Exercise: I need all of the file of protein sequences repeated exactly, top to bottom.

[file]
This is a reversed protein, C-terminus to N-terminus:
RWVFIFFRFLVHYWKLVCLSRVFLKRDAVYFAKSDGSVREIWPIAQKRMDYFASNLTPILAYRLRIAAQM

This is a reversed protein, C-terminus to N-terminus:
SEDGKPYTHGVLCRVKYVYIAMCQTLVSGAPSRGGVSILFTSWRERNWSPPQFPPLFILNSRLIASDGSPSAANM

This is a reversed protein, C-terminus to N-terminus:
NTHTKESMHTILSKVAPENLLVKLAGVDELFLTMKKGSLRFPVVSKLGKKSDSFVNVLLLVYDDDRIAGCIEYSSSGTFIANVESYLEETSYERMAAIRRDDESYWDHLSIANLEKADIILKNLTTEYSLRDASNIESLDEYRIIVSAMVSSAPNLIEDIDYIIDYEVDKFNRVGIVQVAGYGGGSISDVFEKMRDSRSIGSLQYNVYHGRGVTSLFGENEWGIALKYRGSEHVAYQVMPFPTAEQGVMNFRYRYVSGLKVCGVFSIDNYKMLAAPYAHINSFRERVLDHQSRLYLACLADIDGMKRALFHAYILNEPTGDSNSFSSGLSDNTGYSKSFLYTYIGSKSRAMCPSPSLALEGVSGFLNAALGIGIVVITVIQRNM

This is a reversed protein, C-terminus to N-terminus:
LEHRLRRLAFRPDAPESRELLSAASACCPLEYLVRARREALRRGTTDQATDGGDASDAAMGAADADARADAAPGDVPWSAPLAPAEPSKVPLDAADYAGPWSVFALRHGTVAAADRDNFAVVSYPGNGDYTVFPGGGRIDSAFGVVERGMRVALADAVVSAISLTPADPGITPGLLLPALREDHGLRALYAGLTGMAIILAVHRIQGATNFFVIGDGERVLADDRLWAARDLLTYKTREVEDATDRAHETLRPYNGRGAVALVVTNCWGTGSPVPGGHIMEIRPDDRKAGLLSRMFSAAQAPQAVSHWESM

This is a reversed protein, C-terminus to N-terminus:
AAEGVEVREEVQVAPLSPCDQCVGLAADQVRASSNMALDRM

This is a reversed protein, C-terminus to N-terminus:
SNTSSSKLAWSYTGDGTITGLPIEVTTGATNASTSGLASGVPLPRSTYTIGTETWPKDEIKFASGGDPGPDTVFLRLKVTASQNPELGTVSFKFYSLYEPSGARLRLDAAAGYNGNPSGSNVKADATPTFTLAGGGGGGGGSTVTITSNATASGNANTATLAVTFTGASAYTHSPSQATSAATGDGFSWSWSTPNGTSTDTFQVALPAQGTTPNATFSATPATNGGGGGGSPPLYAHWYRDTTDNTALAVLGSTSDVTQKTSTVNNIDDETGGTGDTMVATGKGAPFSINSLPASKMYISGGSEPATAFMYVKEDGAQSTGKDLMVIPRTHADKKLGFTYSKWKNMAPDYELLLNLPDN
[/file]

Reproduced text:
This is a reversed protein, C-terminus to N-terminus:
RWVFIFFRFLVHYWKLVCLSRVFLKRDAVYFAKSDGSVREIWPIAQKRMDYFASNLTPILAYRLRIAAQM

This is a reversed protein, C-terminus to N-terminus:
SEDGKPYTHGVLCRVKYVYIAMCQTLVSGAPSRGGVSILFTSWRERNWSPPQFPPLFILNSRLIASDGSPSAANM

This is a reversed protein, C-terminus to N-terminus:
NTHTKESMHTILSKVAPENLLVKLAGVDELFLTMKKGSLRFPVVSKLGKKSDSFVNVLLLVYDDDRIAGCIEYSSSGTFIANVESYLEETSYERMAAIRRDDESYWDHLSIANLEKADIILKNLTTEYSLRDASNIESLDEYRIIVSAMVSSAPNLIEDIDYIIDYEVDKFNRVGIVQVAGYGGGSISDVFEKMRDSRSIGSLQYNVYHGRGVTSLFGENEWGIALKYRGSEHVAYQVMPFPTAEQGVMNFRYRYVSGLKVCGVFSIDNYKMLAAPYAHINSFRERVLDHQSRLYLACLADIDGMKRALFHAYILNEPTGDSNSFSSGLSDNTGYSKSFLYTYIGSKSRAMCPSPSLALEGVSGFLNAALGIGIVVITVIQRNM

This is a reversed protein, C-terminus to N-terminus:
LEHRLRRLAFRPDAPESRELLSAASACCPLEYLVRARREALRRGTTDQATDGGDASDAAMGAADADARADAAPGDVPWSAPLAPAEPSKVPLDAADYAGPWSVFALRHGTVAAADRDNFAVVSYPGNGDYTVFPGGGRIDSAFGVVERGMRVALADAVVSAISLTPADPGITPGLLLPALREDHGLRALYAGLTGMAIILAVHRIQGATNFFVIGDGERVLADDRLWAARDLLTYKTREVEDATDRAHETLRPYNGRGAVALVVTNCWGTGSPVPGGHIMEIRPDDRKAGLLSRMFSAAQAPQAVSHWESM

This is a reversed protein, C-terminus to N-terminus:
AAEGVEVREEVQVAPLSPCDQCVGLAADQVRASSNMALDRM

This is a reversed protein, C-terminus to N-terminus:
SNTSSSKLAWSYTGDGTITGLPIEVTTGATNASTSGLASGVPLPRSTYTIGTETWPKDEIKFASGGDPGPDTVFLRLKVTASQNPELGTVSFKFYSLYEPSGARLRLDAAAGYNGNPSGSNVKADATPTFTLAGGGGGGGGSTVTITSNATASGNANTATLAVTFTGASAYTHSPSQATSAATGDGFSWSWSTPNGTSTDTFQVALPAQGTTPNATFSATPATNGGGGGGSPPLYAHWYRDTTDNTALAVLGSTSDVTQKTSTVNNIDDETGGTGDTMVATGKGAPFSINSLPASKMYISGGSEPATAFMYVKEDGAQSTGKDLMVIPRTHADKKLGFTYSKWKNMAPDYELLLNLPDN